How A Bike With Infinite Gears Changed The Way I Commute

How A Bike With Infinite Gears Changed The Way I Commute

For the past three months, I’ve been riding the Priority Bicycles Continuum, a commuter bike outfitted with a handful of low-maintenance components and a drivetrain system with an “infinite” number of gears. It’s been an absolute joy to ride and has regularly shaved about 15 minutes off my hour-long trips around Brooklyn and Manhattan. Besides being low maintenance mechanical wonder this thing moves seriously fast.

Image: Gizmodo / Michael Nunez

The Continuum gets its name from the continuously variable transmission (CVT) hub located on the rear wheel that gives the bike a spectrum of gears rather than a fixed number. This style of hub gave me a much smoother ride than a derailleur system, since the drivetrain components weren’t brashly jumping between fixed gears on different sprockets but instead smoothly moving over the surface of rotating balls.

How A Bike With Infinite Gears Changed The Way I Commute

The Continuum isn’t the first vehicle to use a planetary gearing. It’s also used in the transmissions of electric cars like the Toyota Prius or Tesla Model S. The concept of this gearing system dates all the way back to ancient Greece, but when used in commercially available bikes, they have usually cost thousands of dollars. Now, it’s finally in a bike you can actually afford.

The balls, called planets, are on the inside the hub. When you crank the shifter on the handlebars, it tilts the axis of the balls inside the hub and changes their point of contact with the outer rings. This varies the speed ratio, or resistance you feel while you’re pedalling. It also eliminates the need for clanking sprockets you’d see on the back wheel of a standard bike.

How A Bike With Infinite Gears Changed The Way I CommuteThe rear wheel does not have a chain derailleur system. The gears are contained within the hub. (Image: Gizmodo / Michael Nunez)

The rear wheel does not have a chain derailleur system. The gears are contained within the hub. (Image: Gizmodo / Michael Nunez)

For the rider, that means the shifters don’t have any numbers and the bike doesn’t have a jangling chain derailleur on its back wheel. The entire drivetrain is concealed in the hub and couldn’t be easier to operate. (You can learn more about how the CVT hub works here.)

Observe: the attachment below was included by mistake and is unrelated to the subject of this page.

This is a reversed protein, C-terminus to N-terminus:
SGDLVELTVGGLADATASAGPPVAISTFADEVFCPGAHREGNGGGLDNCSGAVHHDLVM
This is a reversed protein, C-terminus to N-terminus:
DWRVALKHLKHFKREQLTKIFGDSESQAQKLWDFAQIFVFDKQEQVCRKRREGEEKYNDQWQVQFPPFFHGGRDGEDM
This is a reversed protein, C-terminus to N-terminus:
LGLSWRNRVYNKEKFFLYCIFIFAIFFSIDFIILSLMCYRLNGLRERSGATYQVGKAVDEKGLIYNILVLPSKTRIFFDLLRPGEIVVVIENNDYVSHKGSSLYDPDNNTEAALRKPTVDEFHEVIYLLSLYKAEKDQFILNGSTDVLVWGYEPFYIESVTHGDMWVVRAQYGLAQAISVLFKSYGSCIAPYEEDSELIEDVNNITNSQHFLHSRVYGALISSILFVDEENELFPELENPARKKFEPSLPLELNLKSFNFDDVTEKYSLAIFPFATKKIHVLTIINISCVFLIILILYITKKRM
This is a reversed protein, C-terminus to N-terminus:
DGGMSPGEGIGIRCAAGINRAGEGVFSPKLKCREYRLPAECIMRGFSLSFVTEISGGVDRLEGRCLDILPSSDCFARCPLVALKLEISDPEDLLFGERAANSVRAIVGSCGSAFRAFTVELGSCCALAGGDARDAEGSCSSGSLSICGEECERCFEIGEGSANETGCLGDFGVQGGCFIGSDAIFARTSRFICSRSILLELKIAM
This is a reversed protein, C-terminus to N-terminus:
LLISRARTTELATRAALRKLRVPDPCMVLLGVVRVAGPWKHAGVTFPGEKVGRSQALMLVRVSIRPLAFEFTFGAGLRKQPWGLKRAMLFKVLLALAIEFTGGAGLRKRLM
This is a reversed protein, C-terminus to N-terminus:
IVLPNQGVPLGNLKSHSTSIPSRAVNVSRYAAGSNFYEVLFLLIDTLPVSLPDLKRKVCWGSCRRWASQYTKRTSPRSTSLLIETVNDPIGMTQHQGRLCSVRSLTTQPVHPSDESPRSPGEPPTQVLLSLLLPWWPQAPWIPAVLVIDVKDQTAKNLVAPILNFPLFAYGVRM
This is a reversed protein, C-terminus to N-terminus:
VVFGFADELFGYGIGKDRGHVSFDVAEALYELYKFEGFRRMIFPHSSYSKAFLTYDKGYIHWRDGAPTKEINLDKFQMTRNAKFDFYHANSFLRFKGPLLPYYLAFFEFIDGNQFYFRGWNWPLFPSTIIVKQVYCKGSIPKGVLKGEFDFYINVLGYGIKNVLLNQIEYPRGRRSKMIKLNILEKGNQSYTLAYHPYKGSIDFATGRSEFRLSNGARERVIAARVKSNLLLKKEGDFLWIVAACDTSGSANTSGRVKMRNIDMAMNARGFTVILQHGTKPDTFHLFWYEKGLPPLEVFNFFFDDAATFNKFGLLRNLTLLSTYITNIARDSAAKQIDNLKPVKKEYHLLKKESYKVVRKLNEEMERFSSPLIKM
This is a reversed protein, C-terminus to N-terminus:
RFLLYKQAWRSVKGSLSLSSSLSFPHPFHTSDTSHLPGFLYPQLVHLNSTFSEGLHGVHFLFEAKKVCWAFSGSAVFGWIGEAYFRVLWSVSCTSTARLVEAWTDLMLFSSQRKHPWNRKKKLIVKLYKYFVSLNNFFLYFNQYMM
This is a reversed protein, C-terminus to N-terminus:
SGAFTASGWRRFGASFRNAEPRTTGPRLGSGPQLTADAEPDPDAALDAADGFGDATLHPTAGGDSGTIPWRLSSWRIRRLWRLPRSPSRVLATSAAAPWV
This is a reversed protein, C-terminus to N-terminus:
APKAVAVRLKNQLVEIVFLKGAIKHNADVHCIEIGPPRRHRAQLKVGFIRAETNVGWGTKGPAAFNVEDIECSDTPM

The first thing I noticed once I hopped on the Continuum is the little man on the shifter going up a hill. When you turn the shifter the indicator shows the man going up a steeper hill and means you’re in an easier setting. Flatten the hill and you’re riding with more resistance on the pedals, great for zooming along straightaways.

How A Bike With Infinite Gears Changed The Way I CommuteImage: Gizmodo / Michael Nunez

Image: Gizmodo / Michael Nunez

You’d think that you might feel a click when you crank the shifter or some other type of feedback to indicate it’s working, but it’s actually super quiet and really smooth. It’s easy to get comfortable using the bike quickly because the gear system is so straightforward. The best part is I didn’t have to worry about shifting while I pedal. The chain isn’t gonna jump the gearing system if I try to shift while climbing a steep hill.

And there’s an insanely steep hill in Brooklyn I have to climb up to get to my friend’s house and across the major bridges. The hill starts at a red light, and I typically want to shift to an easier setting when I come to a complete stop (something you can’t do with a chain derailleur).

Standard bikes run the risk of chain derailment at the hill. It’s also one of the more dangerous areas in all of Brooklyn to ride so I approach it with extreme caution. It’s not a place I ever want to worry about my bike’s components.

Riding on the Continuum, the thought of component failure never crosses my mind. During my entire ride, I’m completely focused on my level of comfort and whether my legs are getting tired. It’s amazing what this will do for the overall speed of your trip. I started taking the fastest possible route more often — regardless of how steep the hills might be — and focused my attention on the road.

How A Bike With Infinite Gears Changed The Way I CommuteImage: Gizmodo / Michael Nunez

Image: Gizmodo / Michael Nunez

The whole “low-maintenance” mantra of the gear system extends to almost every component on the bike. Like the belt drive system. It is by no means a brand new innovation, but they are still relatively uncommon in the United States (despite being extremely popular in Europe).

Instead of a greasy metal chain the system uses a rubber belt that is fixed to the real wheel cog and chain wheel — so it never moves. It literally just sits in the same place at all times. This means fewer moving parts and one less thing to worry about.

Gates, the maker of the belt drive, claims it lasts about 10 times longer than metal chains, and it’s easy to imagine after a few months using it. The drivetrain has shown no signs of significant wear even after riding through rain and snow. It’s rust-proof, never needs grease, and most importantly, provides a smoother ride because it’s not rattling like a goddamn metal chain would.

How A Bike With Infinite Gears Changed The Way I CommuteImage: Gizmodo / Michael Nunez

Image: Gizmodo / Michael Nunez

The belt drive alone has changed my life, and now that I’ve used one, I’m never ever going back to using a bike with a metal chain. I can’t emphasise how much smoother the ride is and the immense benefit of getting rid of the chain derailleur.

Priority Bicycles made its name by lowering the cost of the belt drive system in the US. When the company launched in 2014 with its first How A Bike With Infinite Gears Changed The Way I Commute

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